And speaking of that history, its' place at the head of the setlist is also symbolic as a nod to two of the openers for YesWest shows - "Cinema" paired with "Leave It" for the 9012Live tour, and the overture of "Perpetual Change" for the Talk tour in 1994 which preceded "The Calling" ("Cinema" had actually been switched out as the intro and moved to the middle of the setlist). But up to the present day Trevor had played the intro more times than the actual song, as it was only performed twice in 1984. "Perpetual Change" represented, as did "Sweet Dreams" from Time and A Word, an acknowledgement of Tony Kaye's previous tenure, but the crowd-pleasers from that album took precedence as the first YesWest tour wound on.
Rick Wakeman's history with the song is near the equal of his lead singer bandmate's, as he first played it in 1971 once he joined Yes on their Autumn run of dates in the UK and America.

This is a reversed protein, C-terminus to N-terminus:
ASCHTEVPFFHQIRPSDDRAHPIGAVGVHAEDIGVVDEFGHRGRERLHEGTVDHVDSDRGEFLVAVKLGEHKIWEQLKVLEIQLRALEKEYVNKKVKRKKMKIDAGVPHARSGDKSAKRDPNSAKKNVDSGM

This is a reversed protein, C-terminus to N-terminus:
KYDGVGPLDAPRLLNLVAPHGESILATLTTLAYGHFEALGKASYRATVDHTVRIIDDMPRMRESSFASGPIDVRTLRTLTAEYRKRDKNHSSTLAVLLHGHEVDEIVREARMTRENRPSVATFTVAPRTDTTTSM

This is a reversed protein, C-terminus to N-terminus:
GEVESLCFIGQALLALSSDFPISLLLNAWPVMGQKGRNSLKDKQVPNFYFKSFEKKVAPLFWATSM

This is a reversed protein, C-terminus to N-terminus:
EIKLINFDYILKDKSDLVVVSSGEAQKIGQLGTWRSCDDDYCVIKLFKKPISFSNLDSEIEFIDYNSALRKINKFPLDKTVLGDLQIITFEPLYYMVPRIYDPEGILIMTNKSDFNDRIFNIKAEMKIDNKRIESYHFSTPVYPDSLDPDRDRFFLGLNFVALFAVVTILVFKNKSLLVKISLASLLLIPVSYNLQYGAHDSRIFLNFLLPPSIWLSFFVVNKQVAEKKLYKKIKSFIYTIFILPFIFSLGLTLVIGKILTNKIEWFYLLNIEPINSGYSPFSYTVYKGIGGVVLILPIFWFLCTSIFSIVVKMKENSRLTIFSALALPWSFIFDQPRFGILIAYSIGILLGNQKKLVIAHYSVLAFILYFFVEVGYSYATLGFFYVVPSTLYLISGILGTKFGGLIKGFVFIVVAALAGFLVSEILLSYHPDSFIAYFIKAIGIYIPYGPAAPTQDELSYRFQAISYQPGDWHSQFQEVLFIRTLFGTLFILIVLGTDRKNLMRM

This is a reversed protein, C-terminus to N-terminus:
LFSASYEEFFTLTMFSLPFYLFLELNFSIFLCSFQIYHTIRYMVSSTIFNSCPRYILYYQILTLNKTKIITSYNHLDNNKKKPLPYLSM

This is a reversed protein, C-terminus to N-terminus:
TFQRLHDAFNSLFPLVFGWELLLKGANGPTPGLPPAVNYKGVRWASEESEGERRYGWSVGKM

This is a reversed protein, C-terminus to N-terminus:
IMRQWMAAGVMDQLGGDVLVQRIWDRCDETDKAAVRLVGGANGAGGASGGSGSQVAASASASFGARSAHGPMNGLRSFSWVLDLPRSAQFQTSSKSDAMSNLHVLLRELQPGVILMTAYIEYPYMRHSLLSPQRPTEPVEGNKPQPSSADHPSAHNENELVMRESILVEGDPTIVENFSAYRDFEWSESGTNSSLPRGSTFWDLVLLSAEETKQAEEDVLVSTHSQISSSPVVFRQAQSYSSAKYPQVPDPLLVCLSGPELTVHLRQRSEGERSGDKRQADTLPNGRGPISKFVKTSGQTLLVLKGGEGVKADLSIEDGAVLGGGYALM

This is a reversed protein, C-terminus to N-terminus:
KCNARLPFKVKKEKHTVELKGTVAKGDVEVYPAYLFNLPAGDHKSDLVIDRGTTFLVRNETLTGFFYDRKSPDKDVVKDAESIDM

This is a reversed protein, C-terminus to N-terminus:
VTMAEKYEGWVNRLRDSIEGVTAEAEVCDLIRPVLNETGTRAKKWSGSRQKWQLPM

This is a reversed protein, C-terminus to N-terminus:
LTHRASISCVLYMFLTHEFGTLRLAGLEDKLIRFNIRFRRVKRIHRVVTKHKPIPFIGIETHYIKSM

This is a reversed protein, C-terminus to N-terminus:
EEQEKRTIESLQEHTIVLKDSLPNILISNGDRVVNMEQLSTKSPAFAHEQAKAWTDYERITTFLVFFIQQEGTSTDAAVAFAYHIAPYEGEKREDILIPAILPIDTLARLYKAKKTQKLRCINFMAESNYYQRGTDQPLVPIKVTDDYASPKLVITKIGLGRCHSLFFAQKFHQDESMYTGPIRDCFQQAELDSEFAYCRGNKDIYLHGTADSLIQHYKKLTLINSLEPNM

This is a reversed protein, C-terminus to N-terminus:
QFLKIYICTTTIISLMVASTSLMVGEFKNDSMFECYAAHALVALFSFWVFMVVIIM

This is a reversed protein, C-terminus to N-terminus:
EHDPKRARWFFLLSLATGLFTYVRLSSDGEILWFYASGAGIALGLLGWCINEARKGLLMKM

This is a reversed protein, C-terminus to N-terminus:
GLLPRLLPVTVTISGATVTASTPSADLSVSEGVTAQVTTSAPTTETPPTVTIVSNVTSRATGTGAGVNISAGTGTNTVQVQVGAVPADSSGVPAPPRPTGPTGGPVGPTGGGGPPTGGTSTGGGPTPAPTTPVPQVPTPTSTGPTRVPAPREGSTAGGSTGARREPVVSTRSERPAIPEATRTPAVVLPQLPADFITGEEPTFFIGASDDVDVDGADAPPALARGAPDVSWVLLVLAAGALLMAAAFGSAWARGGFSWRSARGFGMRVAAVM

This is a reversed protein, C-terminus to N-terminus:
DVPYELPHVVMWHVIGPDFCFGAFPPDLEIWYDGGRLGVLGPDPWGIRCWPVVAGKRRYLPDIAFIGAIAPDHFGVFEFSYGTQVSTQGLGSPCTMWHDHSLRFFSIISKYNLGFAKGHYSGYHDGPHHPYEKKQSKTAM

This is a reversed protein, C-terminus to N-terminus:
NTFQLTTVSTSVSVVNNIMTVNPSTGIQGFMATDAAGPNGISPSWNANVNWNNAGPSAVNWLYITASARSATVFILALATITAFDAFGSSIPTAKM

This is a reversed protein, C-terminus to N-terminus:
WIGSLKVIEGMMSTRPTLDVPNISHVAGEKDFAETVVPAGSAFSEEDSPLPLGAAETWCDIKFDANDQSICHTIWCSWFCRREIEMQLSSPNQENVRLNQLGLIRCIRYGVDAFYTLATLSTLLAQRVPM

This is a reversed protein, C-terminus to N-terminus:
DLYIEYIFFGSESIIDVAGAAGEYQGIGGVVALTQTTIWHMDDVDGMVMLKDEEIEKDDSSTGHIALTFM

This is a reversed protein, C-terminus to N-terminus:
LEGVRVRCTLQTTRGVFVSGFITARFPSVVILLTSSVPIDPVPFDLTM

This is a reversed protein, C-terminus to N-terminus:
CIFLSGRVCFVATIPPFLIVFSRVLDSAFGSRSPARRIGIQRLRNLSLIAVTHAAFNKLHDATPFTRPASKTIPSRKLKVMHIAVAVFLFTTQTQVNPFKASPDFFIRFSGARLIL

I note all this because "Perpetual Change" is one of those songs which has come to be regarded as a Yes classic overall, but also specifically with each of the principles' involvement in Yes music. It makes for a compelling statement and reminder to those in attendance that this music is a part of them as much as it is a part of history - Yes history and their history. And as such I find it a very fitting welcome back to the continuum of their relationship with each other and our relationship with them. Music is living history because it breathes anew each time we experience it, especially when performed live.
And I also appreciate the orchestral mockup of "Perpetual Change" which precedes the opener as a nod, again, both to Yes history (their use of Stravinsky's The Firebird suite as well as Young Persons' Guide to the Orchestra as entrance music) and also the desire Trevor previously had to create new entrance music for YesWest to use - I'm assuming he created this particular track using his TASCAM GigaStudio samplers.